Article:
US report: Medicaid pays less than Medicare for many prescription drugs
The New York Times    Share    Share on FacebookTwitterShare on LinkedinE-mail article
Medicaid gets much deeper discounts on many prescription drugs than Medicare, in part because Medicaid discounts are set by law whereas Medicare prices are negotiated by private insurers and drug companies, federal investigators said in a new report. More

MRSA is on the rise among children: Could antibiotics be to blame?
Time    Share    Share on FacebookTwitterShare on LinkedinE-mail article
Severe skin infections are increasing among children and becoming one of the most common reasons for hospitalization, a new study finds. In 2009, about 71,900 children spent time in the hospital because of serious skin infections, a rate of 9.4 cases out of every 10,000 children — up from 4.5 cases per 10,000 children in 2000. By 2009, skin infections had become the seventh most common reason for hospitalization among children, moving up from the 13th spot in 2000. More

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Cancer's secrets come into sharper focus
The New York Times    Share    Share on FacebookTwitterShare on LinkedinE-mail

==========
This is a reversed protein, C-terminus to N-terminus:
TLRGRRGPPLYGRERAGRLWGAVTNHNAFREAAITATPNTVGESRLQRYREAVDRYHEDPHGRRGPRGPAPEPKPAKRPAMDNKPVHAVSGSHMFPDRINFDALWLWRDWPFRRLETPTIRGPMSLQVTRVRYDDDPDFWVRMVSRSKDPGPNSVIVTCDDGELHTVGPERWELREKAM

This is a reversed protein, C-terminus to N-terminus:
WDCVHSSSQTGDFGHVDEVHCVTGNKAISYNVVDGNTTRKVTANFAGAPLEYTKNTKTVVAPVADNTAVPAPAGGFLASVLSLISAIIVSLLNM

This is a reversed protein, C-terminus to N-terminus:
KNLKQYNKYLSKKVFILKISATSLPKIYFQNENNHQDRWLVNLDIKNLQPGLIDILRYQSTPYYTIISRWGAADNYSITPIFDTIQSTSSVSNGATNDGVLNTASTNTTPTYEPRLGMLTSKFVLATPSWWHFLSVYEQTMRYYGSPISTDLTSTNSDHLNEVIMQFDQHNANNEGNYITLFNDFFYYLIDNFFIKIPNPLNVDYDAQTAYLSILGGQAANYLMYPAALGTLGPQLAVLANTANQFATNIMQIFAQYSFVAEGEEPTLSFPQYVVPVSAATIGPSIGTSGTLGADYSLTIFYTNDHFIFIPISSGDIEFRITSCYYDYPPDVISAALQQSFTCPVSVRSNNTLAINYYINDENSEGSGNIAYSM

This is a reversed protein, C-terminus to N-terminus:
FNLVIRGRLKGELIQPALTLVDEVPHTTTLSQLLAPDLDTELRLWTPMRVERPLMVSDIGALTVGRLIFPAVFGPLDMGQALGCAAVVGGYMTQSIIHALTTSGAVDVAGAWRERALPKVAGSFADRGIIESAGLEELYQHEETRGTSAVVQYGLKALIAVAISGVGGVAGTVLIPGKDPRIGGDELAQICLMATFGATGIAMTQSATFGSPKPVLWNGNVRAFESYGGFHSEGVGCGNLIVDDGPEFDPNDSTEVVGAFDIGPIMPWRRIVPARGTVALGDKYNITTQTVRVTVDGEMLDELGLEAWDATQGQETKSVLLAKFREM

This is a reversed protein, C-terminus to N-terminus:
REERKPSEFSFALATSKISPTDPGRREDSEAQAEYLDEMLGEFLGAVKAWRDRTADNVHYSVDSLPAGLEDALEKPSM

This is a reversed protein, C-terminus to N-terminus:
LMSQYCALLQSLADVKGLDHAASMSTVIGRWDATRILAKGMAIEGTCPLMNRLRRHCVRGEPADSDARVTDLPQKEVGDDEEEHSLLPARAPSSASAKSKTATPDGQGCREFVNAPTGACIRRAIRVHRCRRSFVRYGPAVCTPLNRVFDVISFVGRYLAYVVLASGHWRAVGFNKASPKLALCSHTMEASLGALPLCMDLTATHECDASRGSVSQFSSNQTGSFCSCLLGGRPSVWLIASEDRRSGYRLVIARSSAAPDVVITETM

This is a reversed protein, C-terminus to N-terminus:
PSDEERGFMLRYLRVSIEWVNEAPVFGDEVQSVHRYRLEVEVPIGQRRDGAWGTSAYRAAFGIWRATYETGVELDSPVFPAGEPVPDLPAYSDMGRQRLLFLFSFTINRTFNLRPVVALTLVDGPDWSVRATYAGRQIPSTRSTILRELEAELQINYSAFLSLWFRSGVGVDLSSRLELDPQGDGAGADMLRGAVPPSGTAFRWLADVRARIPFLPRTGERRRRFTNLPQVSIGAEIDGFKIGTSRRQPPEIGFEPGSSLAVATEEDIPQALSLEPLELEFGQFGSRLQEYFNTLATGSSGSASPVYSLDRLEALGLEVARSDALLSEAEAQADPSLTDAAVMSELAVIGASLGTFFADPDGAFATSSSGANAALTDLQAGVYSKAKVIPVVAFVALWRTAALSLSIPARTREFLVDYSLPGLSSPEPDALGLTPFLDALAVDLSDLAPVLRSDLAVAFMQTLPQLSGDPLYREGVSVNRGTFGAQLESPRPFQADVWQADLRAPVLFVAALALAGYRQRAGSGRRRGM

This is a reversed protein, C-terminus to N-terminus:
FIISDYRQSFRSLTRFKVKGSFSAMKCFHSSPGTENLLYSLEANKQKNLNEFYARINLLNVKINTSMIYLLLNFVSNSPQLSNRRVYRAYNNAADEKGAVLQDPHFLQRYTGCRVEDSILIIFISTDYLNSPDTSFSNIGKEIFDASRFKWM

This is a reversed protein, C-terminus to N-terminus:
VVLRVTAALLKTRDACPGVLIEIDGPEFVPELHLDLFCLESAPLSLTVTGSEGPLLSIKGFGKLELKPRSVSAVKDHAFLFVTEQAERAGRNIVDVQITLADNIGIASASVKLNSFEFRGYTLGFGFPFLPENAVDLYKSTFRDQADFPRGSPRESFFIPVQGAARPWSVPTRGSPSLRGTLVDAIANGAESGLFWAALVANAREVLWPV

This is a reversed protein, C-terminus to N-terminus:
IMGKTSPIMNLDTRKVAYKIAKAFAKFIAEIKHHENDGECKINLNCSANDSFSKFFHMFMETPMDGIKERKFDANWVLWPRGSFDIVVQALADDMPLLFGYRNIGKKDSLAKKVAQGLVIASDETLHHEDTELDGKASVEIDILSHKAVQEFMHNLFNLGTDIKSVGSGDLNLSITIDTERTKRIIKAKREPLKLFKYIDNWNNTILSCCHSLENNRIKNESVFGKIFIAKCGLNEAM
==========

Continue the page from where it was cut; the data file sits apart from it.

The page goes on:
For the last decade cancer research has been guided by a common vision of how a single cell, outcompeting its neighbors, evolves into a malignant tumor. Through a series of random mutations, genes that encourage cellular division are pushed into overdrive, while genes that normally send growth-restraining signals are taken offline. But recent discoveries have been complicating the picture with tangles of new detail. Cancer appears to be even more willful and calculating than previously imagined. More
Sheridan Children's - Here We Grow!

Established in 1982, Sheridan Children’s Healthcare Services, Inc. specializes in acute inpatient care and treatment of infants and children. Sheridan Children’s partners with hospitals to provide comprehensive neonatology and pediatric subspecialty programs including NICU, Healthy Hearing™, and Pediatric Hospitalist/EM services. Sheridan Children’s also offers PremiEHR™, our proprietary, web-based medical record program. MORE
Control Noise, Increase Speech Privacy

Meet Grace. She’s sleeping despite the noise from conversations, footfall, medical equipment, televisions and carts. Why? Because her room is equipped with sound masking technology. It increases speech privacy so she can talk comfortably with her caregivers and it controls noise, helping her get the rest she needs for recovery. MORE
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Healthcare Executive Alignment and Readiness for Transformation HEARTRX SM is the roadmap for improvement in healthcare safety, value and process. See our execution at:

'Superdrug' against range of viruses shows promise in animal trials
HealthDay via U.S. News and World Report    Share    Share on FacebookTwitterShare on LinkedinE-mail article